Now let me describe his basic physique. 5’11, 190 pounds – all muscle, with the exception of a little pooch around his midsection because I’m married to an actual human being, not a Michelangelo statue.

I say all this to ask – can you really blame me for having gained 7 pounds since we’ve been married?

Maybe you can understand my struggle, but my skinny jeans sure don’t. They, along with a significant portion of my clothes, were being quite unforgiving.

Enter – the battle to lose weight.

I have a few girlfriends who have had success with the latest Beachbody (same people behind P90x, Insanity, etc.) craze, the 21 Day Fix. I was lucky enough to borrow her one of my friend’s set of containers for a week, and I’m glad I tried before I spent the money. The idea is that you don’t have to measure anything – except, you do, because that’s essentially what the very expensive colored containers are – and that you get to eat some of everything in moderation. You eat 1 orange, 2 blue, and 3 purple (I’m totally making these up because I can’t remember what the colors mean) containers every day, with each different color representing fruits, vegetables, protein, carbs, and fats. Sounds easy enough, but I found it exceptionally difficult to know whether I was eating too much or not enough of certain food groups, especially when cooking for myself and my husband. Plus, as a (mostly) vegetarian, a significant source of my protein (beans and lentils) was classified as a carb, which left me with only eggs, tofu, ricotta, or Greek yogurt as options. Additionally, the resources are incredibly limited. You’re given a short list of which foods count for which color, a few recipes, and that’s it – no advice on how to handle eating out or traveling. My girlfriend lost 20 pounds in 2 “cycles” of the program and loved it, but it was not the weight-loss option for me.

Then I decided to try Weight Watchers. My husband was a little dismayed that I, a fairly knowledgeable and health-aware foodie, would need to pay money in order to drop weight. But in my mind, although there are free programs that imitate Weight Watchers services, paying for it makes me commit. If I’m shelling out $20 a month to track my food, then dammit – I’m going to track my food!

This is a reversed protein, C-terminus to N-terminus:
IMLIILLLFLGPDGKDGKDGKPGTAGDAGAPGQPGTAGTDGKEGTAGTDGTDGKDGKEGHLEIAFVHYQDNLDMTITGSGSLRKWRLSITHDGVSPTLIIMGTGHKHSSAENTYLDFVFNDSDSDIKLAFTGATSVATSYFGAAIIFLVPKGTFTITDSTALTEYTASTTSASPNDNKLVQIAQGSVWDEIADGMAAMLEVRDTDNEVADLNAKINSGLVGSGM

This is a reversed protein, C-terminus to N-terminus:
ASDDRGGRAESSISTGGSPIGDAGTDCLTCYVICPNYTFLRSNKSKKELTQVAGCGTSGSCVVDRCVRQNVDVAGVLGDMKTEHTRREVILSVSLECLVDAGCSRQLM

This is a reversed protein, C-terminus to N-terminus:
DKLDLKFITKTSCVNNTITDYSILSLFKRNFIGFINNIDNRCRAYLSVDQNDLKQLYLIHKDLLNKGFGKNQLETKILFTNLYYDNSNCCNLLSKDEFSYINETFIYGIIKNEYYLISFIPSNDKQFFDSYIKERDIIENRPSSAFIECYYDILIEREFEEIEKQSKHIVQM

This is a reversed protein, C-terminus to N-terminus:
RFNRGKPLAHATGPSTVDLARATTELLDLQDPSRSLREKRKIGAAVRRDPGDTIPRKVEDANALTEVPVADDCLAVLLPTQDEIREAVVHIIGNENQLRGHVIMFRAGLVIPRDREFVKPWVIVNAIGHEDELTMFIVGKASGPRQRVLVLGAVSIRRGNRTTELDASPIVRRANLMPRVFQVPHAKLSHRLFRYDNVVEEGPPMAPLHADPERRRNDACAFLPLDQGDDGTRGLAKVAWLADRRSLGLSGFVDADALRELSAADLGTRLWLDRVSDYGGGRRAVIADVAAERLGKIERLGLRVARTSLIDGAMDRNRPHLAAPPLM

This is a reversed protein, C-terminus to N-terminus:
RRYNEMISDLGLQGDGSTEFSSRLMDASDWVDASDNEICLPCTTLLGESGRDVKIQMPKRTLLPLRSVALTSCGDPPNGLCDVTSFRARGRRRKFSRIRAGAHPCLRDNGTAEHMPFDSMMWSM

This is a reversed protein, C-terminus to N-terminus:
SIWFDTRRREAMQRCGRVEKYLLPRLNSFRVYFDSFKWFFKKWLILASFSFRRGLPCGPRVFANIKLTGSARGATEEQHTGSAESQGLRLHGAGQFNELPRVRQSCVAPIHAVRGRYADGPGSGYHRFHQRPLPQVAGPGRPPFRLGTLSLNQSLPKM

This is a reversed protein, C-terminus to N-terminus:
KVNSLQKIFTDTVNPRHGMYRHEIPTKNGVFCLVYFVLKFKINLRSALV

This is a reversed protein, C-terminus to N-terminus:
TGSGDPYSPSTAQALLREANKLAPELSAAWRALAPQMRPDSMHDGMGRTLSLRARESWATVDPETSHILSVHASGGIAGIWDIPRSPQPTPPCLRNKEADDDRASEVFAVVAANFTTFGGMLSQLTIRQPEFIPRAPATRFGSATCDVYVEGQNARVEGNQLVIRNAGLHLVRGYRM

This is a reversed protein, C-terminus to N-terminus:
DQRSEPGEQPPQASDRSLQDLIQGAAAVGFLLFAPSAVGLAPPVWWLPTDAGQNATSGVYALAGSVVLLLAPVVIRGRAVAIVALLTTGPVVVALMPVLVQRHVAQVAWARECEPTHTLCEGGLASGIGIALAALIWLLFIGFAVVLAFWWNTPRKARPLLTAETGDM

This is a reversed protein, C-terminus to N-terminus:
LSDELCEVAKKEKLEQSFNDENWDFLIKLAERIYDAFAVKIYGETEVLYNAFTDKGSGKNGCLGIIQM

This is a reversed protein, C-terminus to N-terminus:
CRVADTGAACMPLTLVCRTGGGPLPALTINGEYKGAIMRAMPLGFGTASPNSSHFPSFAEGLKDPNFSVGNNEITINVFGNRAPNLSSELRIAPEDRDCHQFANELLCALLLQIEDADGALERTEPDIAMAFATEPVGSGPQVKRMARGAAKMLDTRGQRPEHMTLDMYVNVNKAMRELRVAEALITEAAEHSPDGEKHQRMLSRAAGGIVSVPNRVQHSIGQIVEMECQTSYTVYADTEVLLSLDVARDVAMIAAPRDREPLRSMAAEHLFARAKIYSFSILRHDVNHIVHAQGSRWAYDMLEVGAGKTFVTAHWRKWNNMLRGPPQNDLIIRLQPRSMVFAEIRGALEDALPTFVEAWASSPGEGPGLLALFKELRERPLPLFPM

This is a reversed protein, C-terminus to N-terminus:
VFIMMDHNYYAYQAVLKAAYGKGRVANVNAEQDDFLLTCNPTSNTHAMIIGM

Keeping some sort of food diary tops the list of pretty much every “how to lose weight” article I’ve ever read, and for good reason. Once you start realizing you’re using a tablespoon of olive oil every time you cook, or that those four “tiny” slices of cheese you snack on add up to a full ounce, or that you’re eating pasta for 2 meals a day, suddenly you see how the calories add up. The first step towards change is awareness, as the quote goes.

With Weight Watchers, food is assigned a certain number of “points”. For example, a 3 oz portion of salmon is 3 points, 2 oz of dry pasta is 5 points, a serving of egg drop soup is 2 points, etc. Fruits and vegetables (with the exception of potatoes and corn) are “freebies” and have a points value of 0 (this is my favorite part about WW). Then you’re given a certain number of points to consume daily, plus a weekly “reserve” amount, based on your height, body weight, daily activity level, and how much weight you want to lose. You can earn extra points through exercise and redeem them for more food or alcohol. As a 5’4 woman weighing 145 pounds who wanted to lose 10, I’m given 26 points a day, plus 49 extra discretionary points a week. In general, it’s plenty as long as I stay away from gorging on cheese, alcohol, and everything delicious pasta.

It’s been 5 weeks and I’m thrilled to report that I’m down 5.2 pounds! The best part, is that although I’m eating healthier overall, I don’t feel deprived (until I start looking at mac and cheese recipes) and I’m allowed to prioritize my calories however I want. So on nights when I’m feeling exceptionally lazy and want to have popcorn for dinner, I do. When I’m really craving a bowl of pasta, I fix it. I’ve gone every week without using up all of my reserve points (although I came close a few weeks ago when we went to a local beer festival), and sometimes (but not often) I even have leftover points at the end of the day.

The biggest dietary changes I’ve made have been replacing pasta and other starchy bases with vegetables, cutting way back on cheese, and breaking myself of the glass of wine (or two or three orrrrrr….) a night habit. Cauliflower “rice” is my new jam and I live for spiralized zoodles. Rather than throwing cheese on everything, I have it only when it will make a big impact. And wine. Oh, how I love wine, but sadly, it goes straight to my thighs. So now I use it as motivation to exercise. If I earn the extra points exercising, I pour myself 5 ounces (measured on my food scale). It makes killing myself at Crossfit slightly more bearable!

I’m half-way to my goal weight of 135 pounds, although I may decide to keep going until I hit 130, which would be just 5 pounds off my high school weight. We’ll see how much longer I can put up with rationed wine consumption!